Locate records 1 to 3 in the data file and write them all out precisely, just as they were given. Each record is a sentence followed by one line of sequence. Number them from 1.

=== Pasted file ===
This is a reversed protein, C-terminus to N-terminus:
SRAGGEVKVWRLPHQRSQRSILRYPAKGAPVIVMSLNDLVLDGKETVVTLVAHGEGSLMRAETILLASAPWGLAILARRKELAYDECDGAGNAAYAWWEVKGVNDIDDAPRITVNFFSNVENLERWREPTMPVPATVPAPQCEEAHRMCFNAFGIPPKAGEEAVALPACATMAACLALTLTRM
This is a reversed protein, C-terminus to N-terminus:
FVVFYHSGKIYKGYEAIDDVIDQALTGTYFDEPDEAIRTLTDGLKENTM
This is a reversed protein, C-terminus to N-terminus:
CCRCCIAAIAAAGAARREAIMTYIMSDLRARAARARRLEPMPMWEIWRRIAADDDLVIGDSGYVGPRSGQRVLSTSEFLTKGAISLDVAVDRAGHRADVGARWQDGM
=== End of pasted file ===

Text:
This is a reversed protein, C-terminus to N-terminus:
SRAGGEVKVWRLPHQRSQRSILRYPAKGAPVIVMSLNDLVLDGKETVVTLVAHGEGSLMRAETILLASAPWGLAILARRKELAYDECDGAGNAAYAWWEVKGVNDIDDAPRITVNFFSNVENLERWREPTMPVPATVPAPQCEEAHRMCFNAFGIPPKAGEEAVALPACATMAACLALTLTRM
This is a reversed protein, C-terminus to N-terminus:
FVVFYHSGKIYKGYEAIDDVIDQALTGTYFDEPDEAIRTLTDGLKENTM
This is a reversed protein, C-terminus to N-terminus:
CCRCCIAAIAAAGAARREAIMTYIMSDLRARAARARRLEPMPMWEIWRRIAADDDLVIGDSGYVGPRSGQRVLSTSEFLTKGAISLDVAVDRAGHRADVGARWQDGM